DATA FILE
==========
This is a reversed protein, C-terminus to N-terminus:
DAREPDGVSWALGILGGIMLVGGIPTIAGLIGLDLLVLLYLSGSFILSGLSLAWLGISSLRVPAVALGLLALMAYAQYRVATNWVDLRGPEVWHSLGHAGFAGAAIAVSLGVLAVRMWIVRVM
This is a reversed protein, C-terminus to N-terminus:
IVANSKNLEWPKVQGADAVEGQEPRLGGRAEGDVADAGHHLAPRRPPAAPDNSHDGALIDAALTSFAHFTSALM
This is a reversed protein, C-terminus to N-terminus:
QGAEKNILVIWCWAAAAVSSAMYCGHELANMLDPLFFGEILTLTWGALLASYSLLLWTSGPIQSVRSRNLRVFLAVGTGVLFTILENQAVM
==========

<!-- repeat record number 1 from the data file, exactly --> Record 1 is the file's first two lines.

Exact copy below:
This is a reversed protein, C-terminus to N-terminus:
DAREPDGVSWALGILGGIMLVGGIPTIAGLIGLDLLVLLYLSGSFILSGLSLAWLGISSLRVPAVALGLLALMAYAQYRVATNWVDLRGPEVWHSLGHAGFAGAAIAVSLGVLAVRMWIVRVM